Brand ambassadors are common in the fashion and entertainment business. Fashion and entertainment companies aggressively solicit celebrities to endorse their brands. In exchange, the celebrity receives a negotiated sum of money while the brand/label receives publicity which usually translates to lots of money for the celebrity-affiliated brand.
In this instance, Hair Tech International accuses Hilton, in a breach of contract lawsuit, of wearing the hair extensions of another company.They allege this constitutes a breach of agreement in Hilton’s role as their brand ambassador. They are suing for $35million.
What is a breach of contract all about? Read my analysis here. If you are like Paris Hilton and you sign an agreement to wear hair extensions for Hair Tech International, are you stuck wearing that hair the whole year? Can you wear another competitor’s hair?
The sole function of the celebrity under this kind of agreement is to drive consumer demand for the brand. So, it becomes important to have an attorney outline, in the agreement, the parameters of the relationship.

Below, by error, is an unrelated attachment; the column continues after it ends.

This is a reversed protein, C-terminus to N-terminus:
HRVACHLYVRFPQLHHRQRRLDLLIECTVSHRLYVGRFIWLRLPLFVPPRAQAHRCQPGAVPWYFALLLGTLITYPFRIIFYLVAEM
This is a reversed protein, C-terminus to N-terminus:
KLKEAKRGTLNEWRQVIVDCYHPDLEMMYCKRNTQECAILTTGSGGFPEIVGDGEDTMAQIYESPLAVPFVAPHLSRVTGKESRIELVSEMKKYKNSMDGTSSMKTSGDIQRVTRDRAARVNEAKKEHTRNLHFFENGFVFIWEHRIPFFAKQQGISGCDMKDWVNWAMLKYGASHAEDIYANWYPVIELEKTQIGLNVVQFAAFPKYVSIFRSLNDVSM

Here is an excerpt from the Paris Hilton $35million Hair extension lawsuit:
“Talk about a bad hair day. Paris Hilton was hit with a $35 million lawsuit on Wednesday by a hair-extensions company that claims she breached her contract with them by wearing a competitor’s fake locks. The company, Hairtech International Inc., which manufactured the Dreamcatchers hair extension line that Paris fronted beginning in 2007, is seeking damages of 10 times what Hilton was reportedly paid under the contract . . .”
Read the rest on People.com
~Photocredit: Getty Images
Fashionentlaw™ is the brainchild of Uduak Oduok (Ms. Uduak), an ex-fashion model and industry veteran turned Fashion and Entertainment lawyer. The law blog discusses hot topics in pop culture arising primarily out of the fashion industry.
As a legal practitioner, Ms. Uduak has over two decades of experience counseling individuals and businesses within and outside the creative community. She has counseled designers, apparel manufacturers, models, photographers, retailers, graphic designers, musicians, public relations specialists, and athletes, among others, on diverse legal issues including business formation, licensing, trademark and copyright matters, contracts, intellectual property and contract disputes. She is also an Adjunct Professor.
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